64°F
weather icon Mostly Cloudy

Amazon reviewing algorithm after bomb ingredients suggested

LONDON — Amazon.com said Wednesday it was reviewing its website after an investigation found that it could help users buy the ingredients to make a bomb using its “Frequently bought together” and “Customers who bought this also bought” features.

Britain’s Channel 4 News found the online retailer’s algorithm was suggesting items that could be bought together to produce explosives Monday, days after an apparently home-made bomb was detonated on the London Underground network.

The ingredients, which are legal to purchase, were included in a “Frequently bought together” section in the listings for chemicals, the broadcaster said.

Other materials that could be used in bomb making, such as ball bearings, ignition systems and remote detonators, were available on the site, and some of them were suggested on the same page as the chemicals in the “Customers who bought this item also bought” section, Channel 4 said.

“All products sold on Amazon must adhere to our selling guidelines and we only sell products that comply with UK laws,” the company said in a statement.

“In light of recent events, we are reviewing our website to ensure that all these products are presented in an appropriate manner.”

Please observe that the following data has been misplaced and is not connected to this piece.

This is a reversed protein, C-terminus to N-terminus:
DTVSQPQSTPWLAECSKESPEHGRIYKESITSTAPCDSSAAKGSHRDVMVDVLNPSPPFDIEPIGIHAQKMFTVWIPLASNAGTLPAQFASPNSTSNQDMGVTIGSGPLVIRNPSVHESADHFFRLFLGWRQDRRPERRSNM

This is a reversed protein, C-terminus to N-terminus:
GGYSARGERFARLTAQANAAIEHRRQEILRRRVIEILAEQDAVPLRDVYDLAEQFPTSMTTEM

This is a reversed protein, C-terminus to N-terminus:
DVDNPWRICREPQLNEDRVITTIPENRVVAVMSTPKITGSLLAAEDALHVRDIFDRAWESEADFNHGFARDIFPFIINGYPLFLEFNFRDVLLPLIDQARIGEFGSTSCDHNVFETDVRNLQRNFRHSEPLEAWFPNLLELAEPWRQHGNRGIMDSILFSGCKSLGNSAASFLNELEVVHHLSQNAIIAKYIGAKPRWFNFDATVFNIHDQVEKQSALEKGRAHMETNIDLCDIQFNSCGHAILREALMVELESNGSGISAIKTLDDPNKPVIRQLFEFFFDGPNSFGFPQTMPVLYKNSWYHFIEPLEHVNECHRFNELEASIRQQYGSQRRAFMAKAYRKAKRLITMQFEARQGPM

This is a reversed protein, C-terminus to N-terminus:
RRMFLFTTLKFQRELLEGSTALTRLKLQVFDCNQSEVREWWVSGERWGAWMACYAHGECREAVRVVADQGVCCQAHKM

The company said it would also continue to work closely with police and law enforcement agencies when circumstances arise where we can assist their investigations.

The explosion of what appeared to be a home-made bomb on a London Underground train on Friday injured 30 people.

Pictures on social media after the attack showed what appeared to be a device contained in a white plastic bucket. It engulfed the railway carriage in flames, although it appeared that it did not fully explode.

Don't miss the big stories. Like us on Facebook.
THE LATEST
House lawmaker accuses administration for migrant children’s deaths

A Democratic lawmaker on Wednesday blamed the Trump administration’s border policies for the deaths of migrant children, and the acting head of the Homeland Security Department lashed out at the “appalling accusation.”

Iran doesn’t want war with US , says key Iranian lawmaker

Iran will “under no circumstances” enter a war either directly or indirectly with the United States, a prominent reformist Iranian lawmaker said Wednesday, as both Washington and Tehran try to ease heightened tensions in the region.

‘American Taliban’ Lindh to be released after nearly 20 years

John Walker Lindh, the Californian who became known as the American Taliban after he was captured by U.S. forces in the invasion of Afghanistan in late 2001, is set to go free after nearly two decades in prison.

Probe inconclusive on racist picture in Va. governor’s yearbook

An investigation ordered up by a Virginia medical school failed to determine whether Gov. Ralph Northam is in a 1984 yearbook photo of a man in blackface next to someone in a Ku Klux Klan hood and robe.

Serial cyberstalker’s plea deal fits lenient pattern

Only hours before women marched through many U.S. cities in January, Christopher Cleary set off a manhunt when he posted a Facebook message threatening to kill “as many girls as I see” in retaliation for years of romantic rejection.

N. Korea says Biden ‘fool of low IQ’ over Kim criticism

North Korea has labeled Joe Biden a “fool of low IQ” and an “imbecile bereft of elementary quality as a human being” after the U.S. presidential hopeful called North Korean leader Kim Jong Un a tyrant.